The magnitude 7.0 earthquake that struck near Anchorage, Alaska, on Friday morning crumbled roads and splintered buildings, sent residents scurrying for cover and triggered a tsunami warning for a time, authorities said.
7.2 earthquake here in Anchorage, Alaska. This is a video my dad took from the Minnesota exit ramp from international. 😰😰 pic.twitter.com/1yOGj3yz9q
— sarah m (@sarahh_mars) November 30, 2018
KTVA’s Cassie Schirm tweeted a video showing toppled chairs and hanging metal from the TV station’s Anchorage newsroom.
— Cassie Schirm (@cassieschirmtv) November 30, 2018
Philip Peterson, an Alaska resident, had been working in a multi-story in downtown Anchorage when the quake hit. “I was just working and then within a half a second, I could tell this was bigger than anything I’d been in before, and it wasn’t going to stop,” he told CNN. Peterson said the quake is “the biggest one I’ve ever been involved in.” When the quake hit, he felt “a big jolt. It sounded like a big crack, you could hear this big crack, then it just jolted back and forth. Stuff was falling off the tables, coffee mugs, lamps and ceiling tiles.” “I just jumped under my desk and had to ride it out,” Peterson said.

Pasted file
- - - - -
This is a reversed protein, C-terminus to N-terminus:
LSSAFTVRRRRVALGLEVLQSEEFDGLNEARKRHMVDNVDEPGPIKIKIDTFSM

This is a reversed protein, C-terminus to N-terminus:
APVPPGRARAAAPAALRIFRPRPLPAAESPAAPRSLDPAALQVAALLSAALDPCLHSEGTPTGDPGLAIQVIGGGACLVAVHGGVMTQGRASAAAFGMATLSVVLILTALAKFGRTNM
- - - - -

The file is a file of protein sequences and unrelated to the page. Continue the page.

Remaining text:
High school student Alyson Petrie caught this video in the midst of the 7.0 magnitude earthquake in Anchorage, Alaska. Petrie captured this footage in an art room at Colony High School.
I’m shaking and out teachers are keeping us under our tables and telling us that there will be an after shocking maybe in 5 minutes or tomorrow we don't know I’m in the art classroom and everything is literally destroyed pic.twitter.com/i9akuWoVwD
— Alyson Petrie (@AlysonPetrie7) November 30, 2018
Former Alaska Governor and vice presidential candidate Sarah Palin tweeted that her house was not intact after the quake, but did not elaborate on specific damage. “[Pray] for Alaska. Our family is intact – house is not,” she wrote. “So thankful to be safe.”